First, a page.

Credit Suisse Vancouver office tower gets revised look

Credit Suisse Vancouver tower

Lately Vancouver has seen its share of “starchitect” proposals that offer  a break from the monotonous Vancouver high rise buildings we’ve come to expect.  Most notably are Britain’s Norman Foster designed Jameson House and Denmark’s Bjarke Ingels  Beach and Howe mixed-use tower. The latest design submission by Harry Gugger Studio is a revision of an existing design proposed for the corner of Howe and Pender for the new Credit Suisse Vancouver office tower. The revision doesn’t scream “starchitect” designed building. However, the design has to go through the appropriate approval process so it may still change.

Harry Gugger Studio comes with a great reputation. The studio was responsible for the restoration of the Tate Modern in London and the CaixaForum in Madrid. They are also responsible for the famious Bird’s Nest Stadium in Beijing. To see this underwhelming revision is a let down.

Revisions for the The Old Stock Exchange office building were necessary because the Jameson House condo dwellers in the city’s business district are concerned about their privacy and views. This is one of the problems Vancouver will encounter from time to time as it has allowed some residential development to creep in its business core. One may argue that the residents should know that in Vancouver views and privacy are not a guarantee, no matter how much you paid for that fancy condo.

The Credit Suisse office tower will join under-construction 1021 West Hastings (275,000 sq. feet), 745 Thurlow Street (400,000 sq. feet), and the new Telus Head Office (480,000 sq. feet) as city-approved major office towers in the Downtown peninsula. This does not include an additional 280,000 square feet of premium office space from the renovated top floors of the old Sears building, to be completed in 2015, as part of the building’s conversion into a Nordstrom and Pacific Centre mall expansion.

Old Design Photos

Credit Suisse Vancouver

Credit Suisse at night

The New Exchange Tower proposal

The Exchange

The Old Stock Exchange

Images via The Exchange

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Vancity Buzz Staff Your inside source for Vancouver happenings. Established 2008.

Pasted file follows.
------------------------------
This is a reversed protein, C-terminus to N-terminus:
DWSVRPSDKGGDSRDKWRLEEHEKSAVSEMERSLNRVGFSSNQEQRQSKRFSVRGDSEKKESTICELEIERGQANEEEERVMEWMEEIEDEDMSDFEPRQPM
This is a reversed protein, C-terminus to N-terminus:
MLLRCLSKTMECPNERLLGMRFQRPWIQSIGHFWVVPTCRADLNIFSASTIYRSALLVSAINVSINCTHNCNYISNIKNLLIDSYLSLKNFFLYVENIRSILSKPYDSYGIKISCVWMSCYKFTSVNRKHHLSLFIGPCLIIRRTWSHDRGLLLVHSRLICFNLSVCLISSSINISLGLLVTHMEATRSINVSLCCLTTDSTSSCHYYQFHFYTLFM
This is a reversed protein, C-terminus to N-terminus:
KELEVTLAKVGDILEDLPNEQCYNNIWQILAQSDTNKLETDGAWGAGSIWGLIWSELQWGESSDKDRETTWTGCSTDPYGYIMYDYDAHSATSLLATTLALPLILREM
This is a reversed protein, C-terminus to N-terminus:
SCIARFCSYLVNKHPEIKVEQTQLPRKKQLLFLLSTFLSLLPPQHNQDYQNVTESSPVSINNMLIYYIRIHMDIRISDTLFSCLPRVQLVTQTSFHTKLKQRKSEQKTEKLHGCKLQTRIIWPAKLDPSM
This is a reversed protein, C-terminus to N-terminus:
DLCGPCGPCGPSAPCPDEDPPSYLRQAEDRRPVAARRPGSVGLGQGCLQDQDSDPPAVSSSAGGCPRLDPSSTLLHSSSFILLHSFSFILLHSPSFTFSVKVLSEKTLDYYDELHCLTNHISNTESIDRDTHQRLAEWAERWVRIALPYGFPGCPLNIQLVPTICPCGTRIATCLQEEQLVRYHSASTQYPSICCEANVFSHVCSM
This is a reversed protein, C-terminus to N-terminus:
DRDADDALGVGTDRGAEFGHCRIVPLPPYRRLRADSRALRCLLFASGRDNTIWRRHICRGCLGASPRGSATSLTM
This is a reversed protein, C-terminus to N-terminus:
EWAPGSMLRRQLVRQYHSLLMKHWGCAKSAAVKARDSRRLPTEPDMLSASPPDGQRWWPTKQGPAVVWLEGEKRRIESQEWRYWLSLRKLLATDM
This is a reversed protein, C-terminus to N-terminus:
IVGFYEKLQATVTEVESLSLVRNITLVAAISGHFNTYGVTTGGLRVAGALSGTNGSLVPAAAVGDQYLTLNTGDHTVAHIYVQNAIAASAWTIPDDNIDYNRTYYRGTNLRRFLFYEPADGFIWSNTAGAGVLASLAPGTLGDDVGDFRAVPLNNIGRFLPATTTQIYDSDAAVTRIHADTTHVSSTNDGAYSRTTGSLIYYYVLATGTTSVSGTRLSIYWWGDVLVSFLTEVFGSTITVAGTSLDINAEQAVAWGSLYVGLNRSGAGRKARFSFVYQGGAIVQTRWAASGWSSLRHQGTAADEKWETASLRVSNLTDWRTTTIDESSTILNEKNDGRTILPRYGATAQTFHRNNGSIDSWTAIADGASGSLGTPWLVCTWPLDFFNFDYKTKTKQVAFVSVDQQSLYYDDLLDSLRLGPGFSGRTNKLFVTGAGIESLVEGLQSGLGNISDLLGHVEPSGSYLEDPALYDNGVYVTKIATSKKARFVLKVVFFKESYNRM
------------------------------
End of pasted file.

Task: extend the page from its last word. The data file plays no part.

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  • Gardiner Hanson

    Soooo…Let me get this correct. The people in the top 2-4ish floors of the Jamieson are enough to have an entire building redesigned in the CBD? I think this may create a dangerous precedent in the commercial core and I don’t like it one bit. I agree with the author, if you buy in this part of town, expect to live surrounded by glass, not views.   

    This new design is quite plain in my opinion and I would rather the architect and proponents put their foot down and stick to the first proposal and tell CoV to take it or leave it. My guess is they would take it. 

  • Dff

    The second design is far superior, aesthetically. I despise those crown-like structures atop highrises that serve no purpose at all. Vancity has far too many of them.

  • mrza
  • Guest

    I prefer the new design. Definitely showcases the heritage portion much better and looks more mature overall. 

  • Chad Wilkinson

    Totally disagree. Vancouver’s skyline is a flat-topped block. There are less than a handful of buildings rooflines that are not flat. Can’t believe you would even say such a thing. Have a look around and then compare with other city skylines.

  • Rooftop

    I think Vancouver has a lot of ugly building tops – Not just the “facades” Dff is refering to, but the buildings themselves. Flat tops look so much better, IMO. I also like the classic design closer to street level. The second building looks much more “timeless” than the first one.

  • Boo Boo

    Tate Modern was designed by Herzog and De Meuron, who also did the Bird’s Nest in Beijing.  Get your facts right.  

  • Officedweller

    Harry Gugger worked with Herzog and De Meuronat the time, and now has his own practice.  Those are the facts.

    “Harry Gugger established his Studio in May 2010, after 19 years of partnership at Herzog & de Meuron.”